Arce claimed Breezy Gust for $15,000 on June 1, 2022. The now 6-year-old Pennsylvania bred gelding has won $155,640 since the claim. And Arce is not just getting the 10 percent trainer’s share. Breezy Gust is owned by Arce’s Trending Stable. So he is getting all of the proceeds, less the 10 percent that goes to the jockey. In the last seven starts, that would be Dexter Haddock.

Haddock and Arce have been having regular discussions about how best to ride Breezy Gust. Back in 2021, Breezy Gust won three straight races by a combined 18 lengths before finishing a close third in the Paige McKenney at Parx. The horse was winning on the lead then. “I wanted to see the horse running from off the pace,” Arce said. “That was my fight with Dexter all the time.”

The tactics worked perfectly at Laurel. Breezy Gust was fifth early in the 6-furlong race, moved up gradually, and won by a convincing 1 1/4 lengths. “I said, Dexter, you got the outside post, the favorite ( Grade III General George winner and $1 million earner Eastern Bay) is inside you, just keep him in there, you have the same running style,” Arce said.

It worked out just like the jockey turned trainer envisioned, with Breezy Gust always to the outside of Eastern Bay who never really looked comfortable and checked in third.

Two races after the claim, Arce put blinkers on Breezy Gust. The horse promptly lost five consecutive races after having won right off the claim and finishing a solid third in the Banjo Picker Sprint. “I tried the blinkers and I don’t think that helped,” Arce said. “I was wrong about that because he looks around a lot, I thought it was going to help him. But I was wrong and took them off him.”

The blinkers came off on January 17, and Breezy Gust has come all the way back to that 2021 form, with a win, a second and now the stakes win with Beyers of 90, 90 and 94 in three starts. “I was just thinking he’s a Pa. bred with some back class,” Arce said as to why he made the claim. If it went bad, Arce figured, as a Pa. bred, you could always get the money back by dropping the horse if necessary. “The upside is if you can work with the horse and get him back to his form, then you have a nice horse,” Arce said.

He not only has a nice horse; he has a stakes winner.

So what was that stakes-winning moment like? “Unbelievable,” Arce said. “I was jumping up and down. I was thrilled, I cried, everything went through my mind.”

Arce has 11 horses in the stable at the moment and he owns almost all of them, including Breezy Gust who has earned 10 times the claim price. And counting.




By Dick Jerardi

The second round of Kentucky Derby preps are now over. The Big Six – Florida Derby, Santa Anita Derby, Blue Grass Stakes, Arkansas Derby, Wood Memorial and Louisiana Derby – are on the immediate horizon.

The mutuel field (all others not listed) was the favorite in each of the first four Derby future pools from Churchill Downs. Pool 5, which was last weekend, saw a significant change. Forte, the 2-year-old champion and powerhouse winner of the March 4 Fountain of Youth Stakes at Gulfstream Park, was the 3-1 favorite when the betting stopped, with Saturday’s Tampa Bay Derby winner Tapit Trice the second choice at 8-1. Both horses are trained by Todd Pletcher who will be going for his third Derby.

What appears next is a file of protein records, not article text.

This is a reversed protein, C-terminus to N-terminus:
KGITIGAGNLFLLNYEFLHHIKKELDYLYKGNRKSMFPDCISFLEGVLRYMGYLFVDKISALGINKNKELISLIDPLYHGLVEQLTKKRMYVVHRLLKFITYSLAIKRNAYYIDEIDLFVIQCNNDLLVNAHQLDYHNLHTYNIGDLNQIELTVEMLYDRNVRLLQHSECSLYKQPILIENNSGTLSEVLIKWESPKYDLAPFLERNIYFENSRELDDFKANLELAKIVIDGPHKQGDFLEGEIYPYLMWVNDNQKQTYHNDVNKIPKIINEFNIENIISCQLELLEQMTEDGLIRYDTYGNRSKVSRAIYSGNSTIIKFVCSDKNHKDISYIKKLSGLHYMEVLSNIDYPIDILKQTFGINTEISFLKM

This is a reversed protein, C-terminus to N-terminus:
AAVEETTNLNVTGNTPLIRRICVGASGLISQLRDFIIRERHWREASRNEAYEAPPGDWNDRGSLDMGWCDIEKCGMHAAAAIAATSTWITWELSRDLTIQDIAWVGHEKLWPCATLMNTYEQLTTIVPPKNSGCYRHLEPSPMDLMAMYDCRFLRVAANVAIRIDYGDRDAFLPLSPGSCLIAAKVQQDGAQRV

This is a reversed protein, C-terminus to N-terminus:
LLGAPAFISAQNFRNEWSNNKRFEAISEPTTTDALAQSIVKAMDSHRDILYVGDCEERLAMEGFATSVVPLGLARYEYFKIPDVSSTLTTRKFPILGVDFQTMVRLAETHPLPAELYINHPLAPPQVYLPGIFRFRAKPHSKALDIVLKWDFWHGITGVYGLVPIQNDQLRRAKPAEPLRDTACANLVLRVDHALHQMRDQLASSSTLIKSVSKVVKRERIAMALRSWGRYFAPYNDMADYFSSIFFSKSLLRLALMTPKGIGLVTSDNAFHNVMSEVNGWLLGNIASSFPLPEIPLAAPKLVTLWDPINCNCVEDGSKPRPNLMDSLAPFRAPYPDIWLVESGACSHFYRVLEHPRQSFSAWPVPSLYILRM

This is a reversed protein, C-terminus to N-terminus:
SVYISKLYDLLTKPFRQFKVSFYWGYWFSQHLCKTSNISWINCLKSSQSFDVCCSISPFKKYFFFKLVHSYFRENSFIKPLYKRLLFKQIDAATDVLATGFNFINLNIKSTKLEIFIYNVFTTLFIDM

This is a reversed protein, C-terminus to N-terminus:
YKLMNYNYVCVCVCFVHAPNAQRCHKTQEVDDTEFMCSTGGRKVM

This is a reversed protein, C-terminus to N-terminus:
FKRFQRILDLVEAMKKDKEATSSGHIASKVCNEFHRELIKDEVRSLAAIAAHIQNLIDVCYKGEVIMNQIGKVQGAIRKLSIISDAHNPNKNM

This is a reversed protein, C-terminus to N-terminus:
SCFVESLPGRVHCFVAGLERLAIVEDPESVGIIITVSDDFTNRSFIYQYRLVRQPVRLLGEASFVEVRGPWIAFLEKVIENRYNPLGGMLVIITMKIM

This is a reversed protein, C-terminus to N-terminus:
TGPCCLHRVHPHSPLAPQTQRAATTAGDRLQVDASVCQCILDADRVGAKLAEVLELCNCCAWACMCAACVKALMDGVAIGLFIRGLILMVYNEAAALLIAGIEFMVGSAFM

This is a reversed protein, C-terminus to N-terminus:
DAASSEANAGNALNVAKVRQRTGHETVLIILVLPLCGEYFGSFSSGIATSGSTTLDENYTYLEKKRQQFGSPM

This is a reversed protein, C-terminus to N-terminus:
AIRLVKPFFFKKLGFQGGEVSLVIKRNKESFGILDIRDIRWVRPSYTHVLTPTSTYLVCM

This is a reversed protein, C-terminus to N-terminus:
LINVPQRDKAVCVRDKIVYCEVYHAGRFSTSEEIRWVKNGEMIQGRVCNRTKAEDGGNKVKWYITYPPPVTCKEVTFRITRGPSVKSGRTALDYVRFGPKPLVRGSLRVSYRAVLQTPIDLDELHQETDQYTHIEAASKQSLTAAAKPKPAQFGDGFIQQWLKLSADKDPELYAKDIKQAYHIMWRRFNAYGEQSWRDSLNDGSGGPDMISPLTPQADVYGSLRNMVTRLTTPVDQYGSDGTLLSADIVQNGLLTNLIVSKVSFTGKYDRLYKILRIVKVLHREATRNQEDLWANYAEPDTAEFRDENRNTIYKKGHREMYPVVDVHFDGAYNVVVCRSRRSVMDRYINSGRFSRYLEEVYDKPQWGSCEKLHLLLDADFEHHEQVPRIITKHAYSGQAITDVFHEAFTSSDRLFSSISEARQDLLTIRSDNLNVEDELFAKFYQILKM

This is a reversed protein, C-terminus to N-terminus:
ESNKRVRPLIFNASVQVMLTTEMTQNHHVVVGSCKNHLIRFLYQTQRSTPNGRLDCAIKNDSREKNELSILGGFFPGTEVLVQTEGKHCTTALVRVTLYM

The field is the third choice at 10-1 as it now seems unlikely that some horse so unknown at this stage is going to emerge as the Derby winner. Then, there was Rich Strike last year, 80-1 on race day.

Forte is not only the most accomplished 3-year-old, he is also one of the fastest with his 98 Beyer figure in the Fountain of Youth. His devastating turn of foot makes him absolutely the horse to beat at this point, with the Florida Derby most likely his final prep for the first Saturday in May.

Arabian Knight may be the most talented horse of this 3-year-old class. But he missed some time, came back to work twice and, on Sunday, was declared off the Derby trail with an unspecified issue. Arabian Knight is now back in Bob Baffert’s barn after a brief time with Tim Yakteen (who is again subbing for Baffert as he remains banned from Churchill Downs tracks until after this Derby).

Baffert loves to run his top 3-year-olds in the Pennsylvania Derby so it would be no surprise if Arabian Knight ends up at Parx in September for the track’s signature race, perhaps after a run in the Travers. He also has the very fast Cave Rock who could end up at Parx.

Baffert thinks he may have the two best 3-year-olds and he may be right. But they won’t be ready for the KY Derby.

Arabian Knight was one of many Baffert-trained 3-year-olds recently transferred to Yakteen. This all stems, of course, from 2021 Derby winner Medina Spirit’s disqualification for having a prohibited-on-race-day anti-inflammatory in his system during a post race test.

Interestingly, Yakteen’s best 3-year-old appears to be a horse he has been training all along. A few hours after Forte won in Florida, Practical Move was just about as impressive in winning the San Felipe at Santa Anita. The colt got a 100 Beyer and kept extending his margin during a massive gallop out. Practical Move was 12-1 in the recent Derby pool.

So Forte and Practical Move seemed to have separated from the pack. Even though Tapit Trice was the second choice, that was likely recency bias. The colt got just an 88 Beyer at Tampa Bay Downs and that is not anywhere close to fast enough to give him a chance in the Derby.

 Now, we await those final major preps and try to put them into context, along with what we already know and what we are about to find out.


By Dick Jerardi